SEEDS OR CLONES?
There are two ways to start a garden—using either seeds or clones.
For most gardeners, it is faster and easier to work with clones than seeds. Just think of your home garden. You are much more likely to start with young plants rather than seeds. They are faster and easier to start than it is to germinate seeds. Also, plants of the same variety from seeds can vary in quality, but clones have already been selected and are uniform.
In many states where marijuana is legal or is allowed medical dispensaries sell clones. In Northern California at least, the clone companies produce infection and disease-free clones. If you have access to healthy clones start with them.
If you don’t have access to clones locally, look online where you will find many clone and seed sources that will ship to you. They provide a much wider choice of varieties including fabled strains not available locally. Although ordering seeds is not totally risk-free, the small package is unlikely to be detected because seeds have no odor and are shipped in “normal” envelopes that don’t raise suspicions.
Advantages and Disadvantages of Seeds and Clones
Seeds have several advantages:
•Plants from seeds grow a better tap-root than clones. The taproot is the equivalent of the main stem. It grows straight down with lateral branches growing along its length. A deep tap-root reaches the water table or moist soil at a lower level of topsoil or penetrable subsoil.
•Seeds are free from disease and pests, including viruses. Clones can transfer both pests and disease.
•You know you have the variety you wanted when it comes from the seed company.
•Seeds are the product of sexual reproduction so they inherit genetic characteristics from both parents. Plants from seed exhibit some genetic variation, so you can choose the best plant or the one you like the most. Growing from seed is more adventurous, because you are not sure exactly how the plants will turn out.
•Seeds of many varieties are readily available in shops, dispensaries, by mail and over the internet. When they come from a seed company, you can have conﬁdence in getting a variety with the basic characteristics you want.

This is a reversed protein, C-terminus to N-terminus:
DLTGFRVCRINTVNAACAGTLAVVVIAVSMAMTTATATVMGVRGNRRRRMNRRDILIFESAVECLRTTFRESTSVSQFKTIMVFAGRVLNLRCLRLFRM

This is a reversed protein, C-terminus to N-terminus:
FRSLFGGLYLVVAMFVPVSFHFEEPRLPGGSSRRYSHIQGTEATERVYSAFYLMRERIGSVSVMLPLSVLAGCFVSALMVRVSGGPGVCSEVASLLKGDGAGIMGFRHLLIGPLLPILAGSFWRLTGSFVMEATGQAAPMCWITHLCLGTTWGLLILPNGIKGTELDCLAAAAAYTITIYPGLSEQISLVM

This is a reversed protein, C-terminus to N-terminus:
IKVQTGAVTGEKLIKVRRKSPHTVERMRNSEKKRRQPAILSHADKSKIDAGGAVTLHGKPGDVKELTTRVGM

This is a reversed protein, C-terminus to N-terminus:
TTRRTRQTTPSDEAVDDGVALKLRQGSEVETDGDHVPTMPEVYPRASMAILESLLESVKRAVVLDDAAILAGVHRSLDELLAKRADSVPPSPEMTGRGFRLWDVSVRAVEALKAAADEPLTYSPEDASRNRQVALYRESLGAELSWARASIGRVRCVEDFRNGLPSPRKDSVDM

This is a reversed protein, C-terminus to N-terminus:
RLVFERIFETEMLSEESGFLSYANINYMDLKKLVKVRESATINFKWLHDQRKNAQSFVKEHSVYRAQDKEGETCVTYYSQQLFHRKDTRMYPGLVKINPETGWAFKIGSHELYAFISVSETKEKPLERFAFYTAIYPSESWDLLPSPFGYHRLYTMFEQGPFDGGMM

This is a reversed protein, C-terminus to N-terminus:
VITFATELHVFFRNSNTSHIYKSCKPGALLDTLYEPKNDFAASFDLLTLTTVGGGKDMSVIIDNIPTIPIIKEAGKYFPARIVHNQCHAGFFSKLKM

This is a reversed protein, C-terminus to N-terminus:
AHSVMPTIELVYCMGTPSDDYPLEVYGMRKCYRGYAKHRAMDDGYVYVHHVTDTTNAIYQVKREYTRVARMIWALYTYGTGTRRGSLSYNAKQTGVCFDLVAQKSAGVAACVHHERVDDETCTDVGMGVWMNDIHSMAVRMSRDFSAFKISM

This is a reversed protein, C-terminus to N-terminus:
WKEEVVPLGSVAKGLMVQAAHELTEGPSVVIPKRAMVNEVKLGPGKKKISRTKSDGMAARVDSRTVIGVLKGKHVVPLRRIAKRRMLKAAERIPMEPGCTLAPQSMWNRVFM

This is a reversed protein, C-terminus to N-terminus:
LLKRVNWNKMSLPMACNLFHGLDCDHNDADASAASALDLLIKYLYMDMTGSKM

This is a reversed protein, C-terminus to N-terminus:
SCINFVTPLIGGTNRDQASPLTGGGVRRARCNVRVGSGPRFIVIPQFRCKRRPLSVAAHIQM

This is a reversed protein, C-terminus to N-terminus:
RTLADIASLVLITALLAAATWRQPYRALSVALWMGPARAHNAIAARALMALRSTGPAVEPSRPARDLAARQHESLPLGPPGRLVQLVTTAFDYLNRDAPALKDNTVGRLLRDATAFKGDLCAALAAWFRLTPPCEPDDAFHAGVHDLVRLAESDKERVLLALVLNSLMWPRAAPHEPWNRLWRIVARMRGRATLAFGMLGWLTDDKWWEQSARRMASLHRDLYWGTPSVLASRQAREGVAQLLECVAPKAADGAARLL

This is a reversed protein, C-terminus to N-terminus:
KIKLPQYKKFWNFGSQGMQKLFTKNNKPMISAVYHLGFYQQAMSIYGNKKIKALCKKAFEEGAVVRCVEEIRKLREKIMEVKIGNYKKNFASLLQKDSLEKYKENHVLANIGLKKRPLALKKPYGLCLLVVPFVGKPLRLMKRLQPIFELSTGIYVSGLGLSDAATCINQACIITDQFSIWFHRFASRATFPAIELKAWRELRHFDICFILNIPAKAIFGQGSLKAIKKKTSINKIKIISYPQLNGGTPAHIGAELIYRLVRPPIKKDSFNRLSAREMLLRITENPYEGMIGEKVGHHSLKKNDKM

•They are very portable and easy to store for long periods of time.
Seeds have several disadvantages:
•Marijuana has separate male and female plants. Unless they are used for breeding, males are of no use and are dangerous pollinators that endanger the potency of the female ﬂowers with the risk of pollination.
•Usually about half the plants are males that have to be detected and removed. This can be an arduous task and the consequence of missing one can be seedy buds throughout the garden.
Feminized seeds have been bred to produce only female plants. They are the solution to the problem of sexing males since all the plants are females.
Germinating seeds is a more delicate operation than transplanting clones.
Seeds take longer to grow and be ready to ﬂower because rooted clones are already biologically mature and have a head start on root development.
Plants from seeds don’t reproduce exactly their parents’ traits. Seeds from a variety you saw and tasted will not grow to be exactly the same as their mother, though it will be a close approximation.
Because you will discard roughly half of the plants once they can be sexed, growing from seeds can more easily put you over any legal plant count limits, or leave you with fewer plants than allowed or anticipated.
There are many beneﬁts to working with clones:
•Clones are taken from female plants so they are female, too. There are no males or hermaphrodites to mess with the buds.
•Clones get you past the germination “hump” that seeds present. Seeds take several weeks to catch up to a rooted rooted to replace plants as they are placed into ﬂowering.
Disadvantages of clones:
•Clones are only available commercially in some states that have medical marijuana laws.
•Clones of the particular variety that you would like are not always available, even where they are legal.
• Clones can carry diseases and pests that can infect your whole garden. Clones from friends are more likely to be infected than professionally grown clones.
Major disadvantages for outdoor growers:
• Clones do not grow as vigorously as seed grown plants, especially out-doors, because clones do not grow a taproot. They only grow secondary roots from the stem and subsequently most of their growth is lateral rather than downward. The main advantage of having a taproot is the ability to dig deep into the ground and reach water not available closer to the surface. The taproot grows lateral branches along its entire length providing the plant with a network of roots that occupies a larger three-dimensional area. The result is that there are more roots in several layers of soil so they can obtain more water and nutrients to support the plant’s growth. This doesn’t affect plants grown inside as much because the plants don't grow as large and the taproot isn’t as important in a container environment.
• The taproot on plants grown from seed is an extension of the stem so it anchors the plant and holds the canopy securely. Clone plants have a single layer of lateral roots. The stem ends close to the soil line, where it was cut. This doesn’t provide as much support as a plant with a taproot.
*Outdoors, or indoors with older plants, one or two lateral roots may become dominant and develop into short tap roots that help to anchor the plant and also produce lateral roots. Their connection to the stem is reinforced from layers of growth.